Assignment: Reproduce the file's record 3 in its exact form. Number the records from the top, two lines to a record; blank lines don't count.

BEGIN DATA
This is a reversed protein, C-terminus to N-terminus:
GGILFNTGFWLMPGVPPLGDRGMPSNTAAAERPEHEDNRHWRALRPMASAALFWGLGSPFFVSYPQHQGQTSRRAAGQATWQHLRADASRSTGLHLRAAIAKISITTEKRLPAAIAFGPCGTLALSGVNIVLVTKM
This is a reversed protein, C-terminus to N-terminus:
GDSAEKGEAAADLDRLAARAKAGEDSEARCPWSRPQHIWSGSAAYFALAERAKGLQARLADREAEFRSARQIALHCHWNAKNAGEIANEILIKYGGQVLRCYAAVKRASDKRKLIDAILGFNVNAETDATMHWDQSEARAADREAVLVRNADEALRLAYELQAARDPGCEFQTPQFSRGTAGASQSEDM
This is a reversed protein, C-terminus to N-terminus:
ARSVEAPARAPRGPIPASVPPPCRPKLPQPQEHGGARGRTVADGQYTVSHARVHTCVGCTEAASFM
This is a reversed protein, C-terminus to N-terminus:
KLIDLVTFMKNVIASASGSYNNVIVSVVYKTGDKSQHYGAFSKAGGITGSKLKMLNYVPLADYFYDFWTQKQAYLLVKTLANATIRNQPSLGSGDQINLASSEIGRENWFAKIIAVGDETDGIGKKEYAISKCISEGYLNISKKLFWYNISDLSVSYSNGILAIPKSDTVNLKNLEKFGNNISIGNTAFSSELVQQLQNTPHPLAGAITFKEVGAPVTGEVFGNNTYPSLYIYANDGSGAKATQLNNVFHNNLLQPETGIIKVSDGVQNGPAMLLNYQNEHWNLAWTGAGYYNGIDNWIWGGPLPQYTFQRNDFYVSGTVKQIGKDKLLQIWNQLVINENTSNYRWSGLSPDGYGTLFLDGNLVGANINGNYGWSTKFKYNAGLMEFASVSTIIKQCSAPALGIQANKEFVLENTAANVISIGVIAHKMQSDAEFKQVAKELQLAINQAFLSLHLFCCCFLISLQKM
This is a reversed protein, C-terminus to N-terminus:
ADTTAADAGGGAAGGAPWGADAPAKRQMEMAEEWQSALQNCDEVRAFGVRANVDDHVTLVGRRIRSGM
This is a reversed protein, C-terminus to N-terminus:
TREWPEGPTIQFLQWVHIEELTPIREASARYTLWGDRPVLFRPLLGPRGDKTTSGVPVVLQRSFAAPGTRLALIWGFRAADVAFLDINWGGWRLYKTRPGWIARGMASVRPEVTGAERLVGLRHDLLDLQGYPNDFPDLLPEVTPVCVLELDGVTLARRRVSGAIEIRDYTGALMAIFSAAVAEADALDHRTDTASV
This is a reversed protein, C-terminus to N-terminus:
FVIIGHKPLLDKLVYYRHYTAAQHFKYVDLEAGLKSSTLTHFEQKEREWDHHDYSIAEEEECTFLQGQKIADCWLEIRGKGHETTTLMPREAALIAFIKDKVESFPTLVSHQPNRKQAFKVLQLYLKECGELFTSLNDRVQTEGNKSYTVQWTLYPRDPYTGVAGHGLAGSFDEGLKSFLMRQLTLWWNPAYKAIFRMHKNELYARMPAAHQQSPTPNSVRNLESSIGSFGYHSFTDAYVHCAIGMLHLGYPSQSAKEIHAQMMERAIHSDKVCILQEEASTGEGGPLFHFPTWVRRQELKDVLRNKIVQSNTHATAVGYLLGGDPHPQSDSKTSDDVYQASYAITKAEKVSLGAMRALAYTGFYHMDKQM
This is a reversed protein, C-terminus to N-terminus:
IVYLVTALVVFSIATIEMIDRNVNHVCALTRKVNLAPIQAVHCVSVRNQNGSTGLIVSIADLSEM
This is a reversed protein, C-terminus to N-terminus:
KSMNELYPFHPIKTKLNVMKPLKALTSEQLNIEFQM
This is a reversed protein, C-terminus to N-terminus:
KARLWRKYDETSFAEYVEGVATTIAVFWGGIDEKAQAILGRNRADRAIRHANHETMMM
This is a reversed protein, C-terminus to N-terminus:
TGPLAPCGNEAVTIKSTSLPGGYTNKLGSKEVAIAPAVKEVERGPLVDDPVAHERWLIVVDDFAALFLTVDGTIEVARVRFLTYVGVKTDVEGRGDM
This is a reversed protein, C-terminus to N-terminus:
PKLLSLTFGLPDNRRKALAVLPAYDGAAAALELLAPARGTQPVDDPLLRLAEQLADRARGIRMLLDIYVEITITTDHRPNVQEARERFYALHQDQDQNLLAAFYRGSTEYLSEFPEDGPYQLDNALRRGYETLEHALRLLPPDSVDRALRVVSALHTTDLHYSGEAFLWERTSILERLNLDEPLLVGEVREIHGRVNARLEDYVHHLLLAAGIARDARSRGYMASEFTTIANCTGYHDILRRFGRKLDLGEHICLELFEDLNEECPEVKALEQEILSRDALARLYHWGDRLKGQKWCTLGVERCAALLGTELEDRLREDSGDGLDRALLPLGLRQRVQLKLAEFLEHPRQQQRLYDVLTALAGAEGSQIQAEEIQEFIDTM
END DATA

This is a reversed protein, C-terminus to N-terminus:
ARSVEAPARAPRGPIPASVPPPCRPKLPQPQEHGGARGRTVADGQYTVSHARVHTCVGCTEAASFM